You know, I would say five to 10%. You know, if it's an international trip. I just came back from four weeks in Iceland, Finland, Norway, Germany, and the amount of time during those trips that I was actually taking pictures, realistically, 5%.
Okay, you're right in the ballpark with everyone else and I guess the point that I'm trying to make is, if you wanna be a photographer, take Saturday, go out and shoot, and you're gonna be shooting more than the professionals.
Probably, probably. But you know what's really interesting about that? You know, when I'm traveling, international travel is not a picnic, you know, you're cramped into an airplane and there's all these hoo-la-hoops you have to jump through going through airports. The minute I start working is like plugging in an electrical current. It gives me energy. I'm virtually working but that kind of work feeds the soul and the heart, and I don't wanna sound like an evangelist, but it's true. If you look at any of the painters that I studied and had brought into my lectures, all of them, unless they were like Jackson Pollock that ended his life pretty quick, most of those painters really lived long lives. In the impressionist period, Monet, Claude Monet lived into his 90s when the average person lived to 48. So what does that say about longevity? And all those impressionist painters lived well into their 80s and early 90s. I think the creative process, and we're talking about photography, but it could be writing, it could be cooking, it could be dance.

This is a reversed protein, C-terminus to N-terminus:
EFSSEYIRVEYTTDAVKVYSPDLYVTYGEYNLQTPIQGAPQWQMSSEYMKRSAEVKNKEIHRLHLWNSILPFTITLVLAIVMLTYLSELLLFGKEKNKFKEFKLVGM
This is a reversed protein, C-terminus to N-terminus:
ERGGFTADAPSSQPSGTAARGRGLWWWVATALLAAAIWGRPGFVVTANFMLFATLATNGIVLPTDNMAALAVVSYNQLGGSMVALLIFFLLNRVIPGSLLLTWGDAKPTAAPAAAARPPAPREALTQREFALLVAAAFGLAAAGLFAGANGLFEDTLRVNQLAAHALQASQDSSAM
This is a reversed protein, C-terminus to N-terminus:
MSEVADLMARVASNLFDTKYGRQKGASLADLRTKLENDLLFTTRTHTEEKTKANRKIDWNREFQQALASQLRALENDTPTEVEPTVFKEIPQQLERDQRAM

Whatever gets you going.
It could be any of those things. Whatever gets you out of bed and really feeds the soul, pursue at all costs.
You do a bunch of different things. You give public talks, you lead your own classes, you have workshops. What type of morning do you wake up the most excited for as far as what's going to happen that day? You're like, oh great, this is something I'm doing. Is it like a studio shot, you're set up, or you're on location?
You know, I've got a kind of a subgroup of photos that you're aware of called The Human Canvas and I love doing those shoots. Simply because it's all in the studio. It's very different than the rest of my life but what that speaks to is the fact that I'm creating something purely out of my imagination. You know, in fact, you become vulnerable from that point of view because, you know, you could photograph a beautiful sunset over Puchesan, or Mount Rainier, or the Grand Canyon, or whatever it is, and people can say, well I don't quite like it but you don't take it personally because that's the sunset but if they didn't like The Human Canvas, they're making a statement about what's in your coconut.
Because you created everything.